Fitzgerald has been dreaming of NFL for several years

NDIANAPOLIS — He is the other 20-year-old sophomore. The one who didn’t challenge the NFL. The one who didn’t inspire a national debate. Funny, but at this week’s NFL Scouting Combine, no one seems to be asking if Larry Fitzgerald is ready for the NFL, as they do about Maurice Clarett.

To hear some folks talk, it has been apparent for a while now. Maybe even as far as back as when Fitzgerald was a 14-year old ball boy for the Minnesota Vikings, catching passes off the Jugs machine while the team’s star players and coaching staff stood by in practice and watched in admiration.

Fitzgerald, the celebrated University of Pittsburgh receiver, looked ridiculously polished and beyond his years then, and nothing much has changed in the subsequent six years or so.

For Fitzgerald, this week’s NFL audition at the RCA Dome just seems the natural order of things. When you grow up getting pointers from Vikings wide receivers Cris Carter and Randy Moss, and occasionally get to run routes alongside them in practice, how tough can it be lining up alongside your peers and fellow NFL hopefuls?

“I was out there with them every day,” Fitzgerald said Friday, when asked about the influence Moss and Carter had on him as a teenager. “It was good. They were always pulling me aside and telling me little things I need to watch. You know, ‘Watch me do this. Watch me do that. You need to work on this.’ Little things like that.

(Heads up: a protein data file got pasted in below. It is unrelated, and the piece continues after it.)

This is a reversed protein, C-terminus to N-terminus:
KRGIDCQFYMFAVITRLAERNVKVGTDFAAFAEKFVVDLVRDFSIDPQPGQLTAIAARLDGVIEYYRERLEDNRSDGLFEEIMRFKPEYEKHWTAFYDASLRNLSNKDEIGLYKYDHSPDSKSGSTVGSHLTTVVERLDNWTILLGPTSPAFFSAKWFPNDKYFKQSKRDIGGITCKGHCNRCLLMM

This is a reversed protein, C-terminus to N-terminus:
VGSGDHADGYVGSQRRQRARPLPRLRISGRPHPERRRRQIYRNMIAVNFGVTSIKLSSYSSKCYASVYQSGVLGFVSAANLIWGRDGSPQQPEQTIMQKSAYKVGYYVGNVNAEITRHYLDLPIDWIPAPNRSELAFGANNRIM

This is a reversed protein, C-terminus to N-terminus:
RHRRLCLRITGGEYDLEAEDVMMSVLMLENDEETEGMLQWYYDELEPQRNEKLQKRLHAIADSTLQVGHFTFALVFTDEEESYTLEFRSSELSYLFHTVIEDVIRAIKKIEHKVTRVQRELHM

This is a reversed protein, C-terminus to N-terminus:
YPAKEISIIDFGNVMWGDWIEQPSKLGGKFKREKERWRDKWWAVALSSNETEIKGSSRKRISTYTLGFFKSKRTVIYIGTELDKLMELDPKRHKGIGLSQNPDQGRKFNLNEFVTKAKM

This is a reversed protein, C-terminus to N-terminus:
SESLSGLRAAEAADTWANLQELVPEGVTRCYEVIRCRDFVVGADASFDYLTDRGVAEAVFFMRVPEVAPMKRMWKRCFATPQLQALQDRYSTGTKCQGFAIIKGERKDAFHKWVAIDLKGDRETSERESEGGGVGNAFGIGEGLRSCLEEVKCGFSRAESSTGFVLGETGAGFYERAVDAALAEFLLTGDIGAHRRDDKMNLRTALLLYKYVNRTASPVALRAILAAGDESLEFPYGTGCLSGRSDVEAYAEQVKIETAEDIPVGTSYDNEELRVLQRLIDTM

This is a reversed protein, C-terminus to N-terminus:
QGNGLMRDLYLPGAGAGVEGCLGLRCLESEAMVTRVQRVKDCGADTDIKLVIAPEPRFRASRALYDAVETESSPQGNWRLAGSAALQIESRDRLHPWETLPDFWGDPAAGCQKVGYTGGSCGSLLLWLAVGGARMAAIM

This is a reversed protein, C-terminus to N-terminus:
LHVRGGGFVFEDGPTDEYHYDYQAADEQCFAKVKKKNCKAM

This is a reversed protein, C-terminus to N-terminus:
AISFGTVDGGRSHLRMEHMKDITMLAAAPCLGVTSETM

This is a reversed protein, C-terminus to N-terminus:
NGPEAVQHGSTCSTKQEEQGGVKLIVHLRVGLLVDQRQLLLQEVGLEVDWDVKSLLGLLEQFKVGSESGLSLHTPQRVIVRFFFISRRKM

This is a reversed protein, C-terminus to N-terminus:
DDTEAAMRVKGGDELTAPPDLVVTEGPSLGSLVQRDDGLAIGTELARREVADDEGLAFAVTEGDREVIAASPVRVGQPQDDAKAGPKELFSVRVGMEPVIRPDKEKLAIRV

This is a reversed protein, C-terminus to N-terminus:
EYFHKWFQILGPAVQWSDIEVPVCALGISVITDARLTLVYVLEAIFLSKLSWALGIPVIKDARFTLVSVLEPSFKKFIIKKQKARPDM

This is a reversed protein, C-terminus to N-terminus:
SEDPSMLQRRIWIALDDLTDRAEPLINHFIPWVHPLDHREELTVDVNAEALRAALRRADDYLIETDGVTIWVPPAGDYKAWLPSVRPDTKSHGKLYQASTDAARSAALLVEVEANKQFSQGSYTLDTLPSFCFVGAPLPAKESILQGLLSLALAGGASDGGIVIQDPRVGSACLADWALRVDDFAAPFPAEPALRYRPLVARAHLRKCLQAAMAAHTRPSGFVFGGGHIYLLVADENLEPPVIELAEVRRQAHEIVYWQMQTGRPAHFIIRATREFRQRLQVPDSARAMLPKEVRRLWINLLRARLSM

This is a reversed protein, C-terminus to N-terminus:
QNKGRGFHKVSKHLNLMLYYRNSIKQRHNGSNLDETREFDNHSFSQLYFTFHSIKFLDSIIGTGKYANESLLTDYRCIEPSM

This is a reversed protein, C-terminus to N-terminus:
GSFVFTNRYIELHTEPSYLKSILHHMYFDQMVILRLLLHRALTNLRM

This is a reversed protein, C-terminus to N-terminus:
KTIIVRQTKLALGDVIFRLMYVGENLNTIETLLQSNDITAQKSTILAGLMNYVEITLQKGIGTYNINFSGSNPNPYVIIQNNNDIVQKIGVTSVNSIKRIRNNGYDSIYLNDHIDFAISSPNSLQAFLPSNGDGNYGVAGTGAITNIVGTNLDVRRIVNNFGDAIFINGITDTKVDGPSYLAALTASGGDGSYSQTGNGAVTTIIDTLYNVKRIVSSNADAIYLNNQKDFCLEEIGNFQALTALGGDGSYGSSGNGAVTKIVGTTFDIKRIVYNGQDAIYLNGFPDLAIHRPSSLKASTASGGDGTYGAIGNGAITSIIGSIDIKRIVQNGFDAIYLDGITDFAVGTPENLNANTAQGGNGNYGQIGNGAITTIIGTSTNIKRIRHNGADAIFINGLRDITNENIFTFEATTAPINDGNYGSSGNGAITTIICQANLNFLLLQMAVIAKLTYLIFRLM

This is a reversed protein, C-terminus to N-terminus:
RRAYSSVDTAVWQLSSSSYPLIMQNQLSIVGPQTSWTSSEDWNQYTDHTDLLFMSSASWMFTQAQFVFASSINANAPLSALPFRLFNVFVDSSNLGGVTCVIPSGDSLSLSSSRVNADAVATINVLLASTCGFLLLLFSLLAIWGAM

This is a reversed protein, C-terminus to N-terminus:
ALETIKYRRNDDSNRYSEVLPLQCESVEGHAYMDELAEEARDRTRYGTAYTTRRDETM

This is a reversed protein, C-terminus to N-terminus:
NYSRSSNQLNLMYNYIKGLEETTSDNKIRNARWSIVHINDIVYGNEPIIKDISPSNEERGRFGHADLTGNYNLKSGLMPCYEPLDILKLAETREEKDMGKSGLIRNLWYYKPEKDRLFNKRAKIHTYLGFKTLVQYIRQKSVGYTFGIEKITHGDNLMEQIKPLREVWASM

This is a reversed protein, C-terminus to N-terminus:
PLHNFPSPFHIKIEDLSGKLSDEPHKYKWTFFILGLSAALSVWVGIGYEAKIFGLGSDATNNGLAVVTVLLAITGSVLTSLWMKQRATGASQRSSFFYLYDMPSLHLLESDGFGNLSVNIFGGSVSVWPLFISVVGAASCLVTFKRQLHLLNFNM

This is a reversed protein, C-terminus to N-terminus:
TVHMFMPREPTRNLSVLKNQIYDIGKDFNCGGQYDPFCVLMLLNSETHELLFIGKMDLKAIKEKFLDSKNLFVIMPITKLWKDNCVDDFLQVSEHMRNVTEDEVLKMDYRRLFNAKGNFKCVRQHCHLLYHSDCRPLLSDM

“I was just had lunch with [longtime Vikings scout] John Fitzpatrick, and I was telling him the drill he taught me, how to catch off the Jugs machine. That’s something I still do to this day. And I learned that at 12 or 13 years old.”

I covered some of those Vikings teams that Fitzgerald served as a ball boy, and I remember summer mornings watching him keep up with the pros, catching ball after ball following training camp practices in Mankato, Minn. Did I think I was watching maybe the next Moss? No, but then maybe even Moss and Carter themselves didn’t realize just how far, how fast Fitzgerald’s star would climb.

“They used to always tease me and tell me I’ve got good hands, stuff like that,” said Fitzgerald, whose father, Larry Sr., is a sports editor at a Minneapolis newspaper and was good friends with the Vikings’ coach at the time, Dennis Green. “I used to go out there and run routes with them sometimes. It felt real good. To see people that you look up to, showing you respect for something they do. That gave me a lot of confidence.